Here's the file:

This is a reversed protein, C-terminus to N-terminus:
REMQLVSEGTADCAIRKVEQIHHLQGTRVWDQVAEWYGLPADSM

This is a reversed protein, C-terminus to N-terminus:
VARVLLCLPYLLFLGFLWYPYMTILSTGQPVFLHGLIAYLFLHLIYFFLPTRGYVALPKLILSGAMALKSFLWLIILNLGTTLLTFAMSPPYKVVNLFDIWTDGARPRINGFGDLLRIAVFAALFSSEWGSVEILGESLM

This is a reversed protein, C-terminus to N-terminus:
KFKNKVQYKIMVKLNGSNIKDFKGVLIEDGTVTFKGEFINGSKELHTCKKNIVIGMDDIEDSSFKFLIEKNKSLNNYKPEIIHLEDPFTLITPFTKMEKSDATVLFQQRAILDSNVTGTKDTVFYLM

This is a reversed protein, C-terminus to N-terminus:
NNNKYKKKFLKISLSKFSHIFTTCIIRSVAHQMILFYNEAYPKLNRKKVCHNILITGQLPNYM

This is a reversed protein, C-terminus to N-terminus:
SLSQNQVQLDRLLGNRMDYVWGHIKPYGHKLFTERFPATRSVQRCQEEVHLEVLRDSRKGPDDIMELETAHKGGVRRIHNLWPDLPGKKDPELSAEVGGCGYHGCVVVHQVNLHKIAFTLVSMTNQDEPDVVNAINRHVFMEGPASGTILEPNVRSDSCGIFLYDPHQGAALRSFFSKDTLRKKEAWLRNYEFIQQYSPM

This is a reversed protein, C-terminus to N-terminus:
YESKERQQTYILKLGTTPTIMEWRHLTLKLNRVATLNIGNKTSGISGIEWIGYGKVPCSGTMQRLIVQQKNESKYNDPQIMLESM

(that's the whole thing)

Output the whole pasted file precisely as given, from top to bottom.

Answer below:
This is a reversed protein, C-terminus to N-terminus:
REMQLVSEGTADCAIRKVEQIHHLQGTRVWDQVAEWYGLPADSM

This is a reversed protein, C-terminus to N-terminus:
VARVLLCLPYLLFLGFLWYPYMTILSTGQPVFLHGLIAYLFLHLIYFFLPTRGYVALPKLILSGAMALKSFLWLIILNLGTTLLTFAMSPPYKVVNLFDIWTDGARPRINGFGDLLRIAVFAALFSSEWGSVEILGESLM

This is a reversed protein, C-terminus to N-terminus:
KFKNKVQYKIMVKLNGSNIKDFKGVLIEDGTVTFKGEFINGSKELHTCKKNIVIGMDDIEDSSFKFLIEKNKSLNNYKPEIIHLEDPFTLITPFTKMEKSDATVLFQQRAILDSNVTGTKDTVFYLM

This is a reversed protein, C-terminus to N-terminus:
NNNKYKKKFLKISLSKFSHIFTTCIIRSVAHQMILFYNEAYPKLNRKKVCHNILITGQLPNYM

This is a reversed protein, C-terminus to N-terminus:
SLSQNQVQLDRLLGNRMDYVWGHIKPYGHKLFTERFPATRSVQRCQEEVHLEVLRDSRKGPDDIMELETAHKGGVRRIHNLWPDLPGKKDPELSAEVGGCGYHGCVVVHQVNLHKIAFTLVSMTNQDEPDVVNAINRHVFMEGPASGTILEPNVRSDSCGIFLYDPHQGAALRSFFSKDTLRKKEAWLRNYEFIQQYSPM

This is a reversed protein, C-terminus to N-terminus:
YESKERQQTYILKLGTTPTIMEWRHLTLKLNRVATLNIGNKTSGISGIEWIGYGKVPCSGTMQRLIVQQKNESKYNDPQIMLESM